|Bio-Intensive Approach to Small-Scale Household Food Production (IIRR, 1993, 180 p.)|
|Alternative pest management|
Biological pest control is the suppression of pest populations by living organisms such as predators, parasites and pathogens. These agents are responsible for keeping pests under control most of the time.
Predators are usually other insects and spiders. Both, but particularly spiders, feed on a wide range of insects. Adults and immatures are often predatory.
Praying mantis, Dragonfly, Damselfly, Assassin bugs
Feed on all types of insects.
Lacewings, White-banded clerid Robber files Feed on aphids and soft-bodied insects.
Ground beetles, Whirligig beetles, Rave beetles, Tiger beetles,
Green carabid beetles
Feed on other insects.
Ladybird beetles feed on scales and aphids only. They eat 40-50 insects per day. Their larva eat even more.
Toads, snakes and spiders eat insects and other garden pests. Toads eat as many as 10,000 insects and other pests in three months, including cutworms, slugs, crickets, ants, caterpillars and squash bugs.
Some birds are omnivorous. Some examples from the temperate zone provide a good illustration of what birds eat. A house wren feeds 500 spiders and caterpillars to her young in one afternoon; a brown trasher consumes 6,000 insects a day; a chickadee eats 138,000 canker worm eggs in 25 days; and, a pair of flickers eats 5,000 ants as snack.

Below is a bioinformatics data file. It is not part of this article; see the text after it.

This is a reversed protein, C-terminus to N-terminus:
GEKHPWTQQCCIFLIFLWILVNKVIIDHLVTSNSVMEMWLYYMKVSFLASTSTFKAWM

Parasitic insects are usually small flies or wasps which attack one or a few closely related pest species. They are parasitic in their larval stages but free-living as adults.
Tachinid flies, Braconid wasps
Complete their life cycle on insect pests. They usually attack the egg of the host pest or the caterpillar by laying an egg into its body. The wasp larva hatches inside the caterpillar body and feeds on it.
Attacks eggs of butterflies and moth. This wasp produces very few side effects on beneficial insects.
Feeds and reproduces on mealybugs of cassava. It has the ability to establish itself in cassava fields.